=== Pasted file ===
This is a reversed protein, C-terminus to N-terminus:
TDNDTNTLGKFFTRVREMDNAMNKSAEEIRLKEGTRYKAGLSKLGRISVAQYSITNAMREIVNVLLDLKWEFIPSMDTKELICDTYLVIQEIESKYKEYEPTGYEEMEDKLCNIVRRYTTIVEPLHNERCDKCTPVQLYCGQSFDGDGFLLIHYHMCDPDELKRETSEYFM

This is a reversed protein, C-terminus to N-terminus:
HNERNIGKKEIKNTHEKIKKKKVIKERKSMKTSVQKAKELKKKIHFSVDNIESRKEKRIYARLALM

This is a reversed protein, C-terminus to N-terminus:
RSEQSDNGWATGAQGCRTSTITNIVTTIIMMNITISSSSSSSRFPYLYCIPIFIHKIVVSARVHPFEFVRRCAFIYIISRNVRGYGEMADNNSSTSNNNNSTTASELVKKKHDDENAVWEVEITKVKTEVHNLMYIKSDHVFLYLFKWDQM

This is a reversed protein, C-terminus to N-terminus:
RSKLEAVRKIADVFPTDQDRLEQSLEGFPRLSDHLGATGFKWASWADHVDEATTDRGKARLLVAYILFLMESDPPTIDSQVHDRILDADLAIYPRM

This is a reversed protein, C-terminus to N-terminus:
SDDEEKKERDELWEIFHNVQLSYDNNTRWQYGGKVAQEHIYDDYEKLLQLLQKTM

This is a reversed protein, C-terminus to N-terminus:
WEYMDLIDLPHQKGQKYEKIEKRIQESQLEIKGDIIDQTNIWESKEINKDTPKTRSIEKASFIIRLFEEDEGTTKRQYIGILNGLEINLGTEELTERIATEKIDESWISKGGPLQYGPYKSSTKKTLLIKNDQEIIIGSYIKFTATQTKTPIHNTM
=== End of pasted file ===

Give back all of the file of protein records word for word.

This is a reversed protein, C-terminus to N-terminus:
TDNDTNTLGKFFTRVREMDNAMNKSAEEIRLKEGTRYKAGLSKLGRISVAQYSITNAMREIVNVLLDLKWEFIPSMDTKELICDTYLVIQEIESKYKEYEPTGYEEMEDKLCNIVRRYTTIVEPLHNERCDKCTPVQLYCGQSFDGDGFLLIHYHMCDPDELKRETSEYFM

This is a reversed protein, C-terminus to N-terminus:
HNERNIGKKEIKNTHEKIKKKKVIKERKSMKTSVQKAKELKKKIHFSVDNIESRKEKRIYARLALM

This is a reversed protein, C-terminus to N-terminus:
RSEQSDNGWATGAQGCRTSTITNIVTTIIMMNITISSSSSSSRFPYLYCIPIFIHKIVVSARVHPFEFVRRCAFIYIISRNVRGYGEMADNNSSTSNNNNSTTASELVKKKHDDENAVWEVEITKVKTEVHNLMYIKSDHVFLYLFKWDQM

This is a reversed protein, C-terminus to N-terminus:
RSKLEAVRKIADVFPTDQDRLEQSLEGFPRLSDHLGATGFKWASWADHVDEATTDRGKARLLVAYILFLMESDPPTIDSQVHDRILDADLAIYPRM

This is a reversed protein, C-terminus to N-terminus:
SDDEEKKERDELWEIFHNVQLSYDNNTRWQYGGKVAQEHIYDDYEKLLQLLQKTM

This is a reversed protein, C-terminus to N-terminus:
WEYMDLIDLPHQKGQKYEKIEKRIQESQLEIKGDIIDQTNIWESKEINKDTPKTRSIEKASFIIRLFEEDEGTTKRQYIGILNGLEINLGTEELTERIATEKIDESWISKGGPLQYGPYKSSTKKTLLIKNDQEIIIGSYIKFTATQTKTPIHNTM